The S&P 500 remains 10% off the yearly high set in April and investors are weary of the future prospects of equities. As stocks struggle to regain their 2010 highs, another asset class has been quietly moving higher. A few select commodities have been flying under the radar and hitting new highs, despite the negativity towards investing at this time.
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The iPath Dow Jones-UBS Softs ETN (NYSE:JJS) is up 10% year-to-date and trading at the best level since it began trading in the middle of 2008. The ETN is composed of futures contracts on three commodities: coffee, cotton and sugar. All three of the components have been on a tear recently, helping push the ETF to the new highs. What makes the ETN even more attractive is the low correlation of 0.16 to the S&P 500, suggesting it trades almost independent of the U.S. stock market.
All three commodities in the JJS have their own specific ETNs that allow investors to concentrate on a single investment. The iPath Dow Jones-UBS Cotton ETN (NYSE:BAL) invests in cotton futures and is up 20% in 2010. The iPath Dow Jones-UBS Coffee ETN (NYSE:JO) invests in coffee futures and is up 36% in 2010. The iPath Dow Jones-UBS Sugar ETN (NYSE:SGG) invests in a sugar futures contract and is down 20% this year. SGG is interesting because it had more than doubled from January, 2009 through January, 2010 before falling over 50% to start 2010.
Severe and unusual weather has left its mark on countries around the world, including massive floods in Pakistan and an unprecedented heat wave in Russia. The weather and increasing demand for food around the globe has pushed up the price of food commodities such as corn, wheat, soybeans and rice.
The iPath Dow Jones-UBS Agriculture ETN (NYSE:JJA) is invested in seven commodities, with nearly half of the allocation in corn and soybeans. Wheat makes up 18%, coffee 10%, soybean oil 9%, cotton 7% and sugar 6%. Year-to-date, the ETN is up 7%, but from the June low, JJA has gained over 30% and is at a fresh 23-month high. The annual expense ratio is 0.75%, which could be considered high, except JJA gives investors instant diversification into commodities without a futures account. (For related reading, see Commodities: The Portfolio Hedge.)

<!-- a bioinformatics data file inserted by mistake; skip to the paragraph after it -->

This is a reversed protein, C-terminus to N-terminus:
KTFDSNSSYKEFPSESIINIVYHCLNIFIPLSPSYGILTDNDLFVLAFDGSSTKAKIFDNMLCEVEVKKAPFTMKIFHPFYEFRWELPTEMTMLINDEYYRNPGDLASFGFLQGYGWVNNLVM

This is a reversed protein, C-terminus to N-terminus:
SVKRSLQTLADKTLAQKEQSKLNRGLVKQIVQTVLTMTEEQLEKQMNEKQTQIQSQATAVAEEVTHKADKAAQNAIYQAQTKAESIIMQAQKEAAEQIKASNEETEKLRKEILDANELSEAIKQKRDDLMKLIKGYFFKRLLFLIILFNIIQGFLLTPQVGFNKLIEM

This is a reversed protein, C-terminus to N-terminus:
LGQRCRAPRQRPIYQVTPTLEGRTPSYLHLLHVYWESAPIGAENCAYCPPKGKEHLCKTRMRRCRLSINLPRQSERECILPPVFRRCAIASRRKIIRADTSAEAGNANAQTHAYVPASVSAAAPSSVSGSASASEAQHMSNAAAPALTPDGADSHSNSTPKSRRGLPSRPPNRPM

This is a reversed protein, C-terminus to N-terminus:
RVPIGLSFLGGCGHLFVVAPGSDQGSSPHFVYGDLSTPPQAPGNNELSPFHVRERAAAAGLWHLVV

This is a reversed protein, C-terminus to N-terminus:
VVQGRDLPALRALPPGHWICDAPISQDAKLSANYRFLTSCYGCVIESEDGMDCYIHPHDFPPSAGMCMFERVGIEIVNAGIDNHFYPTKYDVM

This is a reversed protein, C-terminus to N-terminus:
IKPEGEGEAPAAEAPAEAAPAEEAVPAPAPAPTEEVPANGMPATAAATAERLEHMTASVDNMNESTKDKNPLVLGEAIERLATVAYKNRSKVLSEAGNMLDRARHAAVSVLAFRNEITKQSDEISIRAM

While there is no ETN for rice, wheat, or soybeans, there is an ETN that tracks the price of corn futures. The Teucrium Corn Fund (NYSE:CORN) invests in a basket of corn futures and since the low in late June is up 28%. The new fund does not trade a large amount of shares, but it should begin to attract more money as the price of corn increases.
Another alternative to CORN, that also offers exposure to soybeans and wheat, is the iPath Dow Jones-UBS Grains ETN (NYSE:JJG). The ETN is up 5% on the year, and is well off the highs set several years ago.
The Bottom Line
There are a number of reasons the softs and agricultural commodities have done well recently, but the main factor has been supply issues. The exceptional weather has created havoc around the world as civilizations struggle to get enough food to live. Unfortunately, this issue is not going away anytime soon, and the investments above will be a way to profit. (For more, see Cashing In On A Commodities Boom.)
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